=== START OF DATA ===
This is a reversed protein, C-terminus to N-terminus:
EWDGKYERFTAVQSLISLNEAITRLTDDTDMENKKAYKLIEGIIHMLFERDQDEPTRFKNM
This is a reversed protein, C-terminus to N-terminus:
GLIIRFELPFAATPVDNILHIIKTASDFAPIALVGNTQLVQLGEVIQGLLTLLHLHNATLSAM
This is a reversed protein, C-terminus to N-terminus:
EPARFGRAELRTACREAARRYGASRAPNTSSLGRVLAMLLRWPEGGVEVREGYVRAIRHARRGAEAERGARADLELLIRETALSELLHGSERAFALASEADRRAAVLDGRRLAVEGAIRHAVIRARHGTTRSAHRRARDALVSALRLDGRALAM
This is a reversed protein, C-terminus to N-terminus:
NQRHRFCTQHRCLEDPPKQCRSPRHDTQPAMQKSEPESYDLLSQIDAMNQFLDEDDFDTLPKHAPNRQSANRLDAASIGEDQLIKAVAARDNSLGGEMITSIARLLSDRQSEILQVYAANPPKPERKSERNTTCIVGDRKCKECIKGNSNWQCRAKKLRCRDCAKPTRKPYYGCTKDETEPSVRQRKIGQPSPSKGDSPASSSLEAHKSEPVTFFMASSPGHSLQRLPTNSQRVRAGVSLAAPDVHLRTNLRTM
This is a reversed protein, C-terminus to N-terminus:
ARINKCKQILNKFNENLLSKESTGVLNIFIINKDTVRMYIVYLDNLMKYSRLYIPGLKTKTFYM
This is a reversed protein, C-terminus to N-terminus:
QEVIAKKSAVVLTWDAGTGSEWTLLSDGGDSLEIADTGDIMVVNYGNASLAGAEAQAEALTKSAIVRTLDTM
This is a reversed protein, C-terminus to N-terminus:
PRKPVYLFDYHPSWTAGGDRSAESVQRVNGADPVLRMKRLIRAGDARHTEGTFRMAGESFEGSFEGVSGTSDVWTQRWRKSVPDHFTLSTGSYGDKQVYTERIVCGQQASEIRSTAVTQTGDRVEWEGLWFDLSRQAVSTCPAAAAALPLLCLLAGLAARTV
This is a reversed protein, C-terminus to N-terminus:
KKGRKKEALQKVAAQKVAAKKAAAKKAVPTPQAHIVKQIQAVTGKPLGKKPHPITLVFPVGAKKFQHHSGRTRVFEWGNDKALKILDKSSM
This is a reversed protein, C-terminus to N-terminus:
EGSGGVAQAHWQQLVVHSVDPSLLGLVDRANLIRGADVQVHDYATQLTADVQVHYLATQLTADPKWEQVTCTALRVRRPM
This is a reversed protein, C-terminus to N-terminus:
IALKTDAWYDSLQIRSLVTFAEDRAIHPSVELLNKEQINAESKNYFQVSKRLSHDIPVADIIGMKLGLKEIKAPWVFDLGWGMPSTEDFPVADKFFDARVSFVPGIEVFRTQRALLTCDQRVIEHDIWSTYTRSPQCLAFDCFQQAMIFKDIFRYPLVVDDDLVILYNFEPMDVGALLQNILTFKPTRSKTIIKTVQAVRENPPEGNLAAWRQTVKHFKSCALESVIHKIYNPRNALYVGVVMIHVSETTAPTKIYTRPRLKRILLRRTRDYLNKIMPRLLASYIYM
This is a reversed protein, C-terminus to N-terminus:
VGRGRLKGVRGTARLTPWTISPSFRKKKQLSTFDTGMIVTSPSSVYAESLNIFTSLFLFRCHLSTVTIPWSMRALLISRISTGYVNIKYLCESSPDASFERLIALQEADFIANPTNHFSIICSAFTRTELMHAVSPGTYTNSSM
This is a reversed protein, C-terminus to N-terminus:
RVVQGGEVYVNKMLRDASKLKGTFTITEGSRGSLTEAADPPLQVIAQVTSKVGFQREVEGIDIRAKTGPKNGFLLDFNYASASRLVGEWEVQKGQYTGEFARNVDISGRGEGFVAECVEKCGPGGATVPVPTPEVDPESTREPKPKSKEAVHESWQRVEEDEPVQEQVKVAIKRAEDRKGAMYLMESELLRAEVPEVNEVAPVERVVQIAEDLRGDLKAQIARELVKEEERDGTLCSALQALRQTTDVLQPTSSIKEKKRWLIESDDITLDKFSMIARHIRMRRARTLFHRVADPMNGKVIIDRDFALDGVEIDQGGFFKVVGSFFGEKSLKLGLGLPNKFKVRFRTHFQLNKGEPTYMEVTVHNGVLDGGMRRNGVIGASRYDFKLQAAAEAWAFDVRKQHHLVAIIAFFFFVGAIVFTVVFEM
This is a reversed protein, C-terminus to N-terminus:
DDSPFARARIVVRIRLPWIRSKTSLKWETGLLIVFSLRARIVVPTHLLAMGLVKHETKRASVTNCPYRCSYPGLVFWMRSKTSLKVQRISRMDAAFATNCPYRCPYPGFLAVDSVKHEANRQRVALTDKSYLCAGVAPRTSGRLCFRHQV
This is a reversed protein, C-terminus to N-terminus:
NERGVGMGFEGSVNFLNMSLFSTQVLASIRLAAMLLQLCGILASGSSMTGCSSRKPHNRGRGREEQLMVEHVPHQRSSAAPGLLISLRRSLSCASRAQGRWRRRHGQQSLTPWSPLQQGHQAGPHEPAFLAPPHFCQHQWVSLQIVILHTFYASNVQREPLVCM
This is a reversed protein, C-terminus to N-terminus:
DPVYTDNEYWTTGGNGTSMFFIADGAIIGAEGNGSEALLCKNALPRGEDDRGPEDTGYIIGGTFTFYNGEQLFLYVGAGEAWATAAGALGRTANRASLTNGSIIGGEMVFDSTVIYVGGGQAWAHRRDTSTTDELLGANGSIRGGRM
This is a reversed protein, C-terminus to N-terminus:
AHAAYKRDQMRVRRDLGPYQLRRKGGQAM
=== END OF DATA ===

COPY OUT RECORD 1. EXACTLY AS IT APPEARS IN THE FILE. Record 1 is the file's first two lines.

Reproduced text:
This is a reversed protein, C-terminus to N-terminus:
EWDGKYERFTAVQSLISLNEAITRLTDDTDMENKKAYKLIEGIIHMLFERDQDEPTRFKNM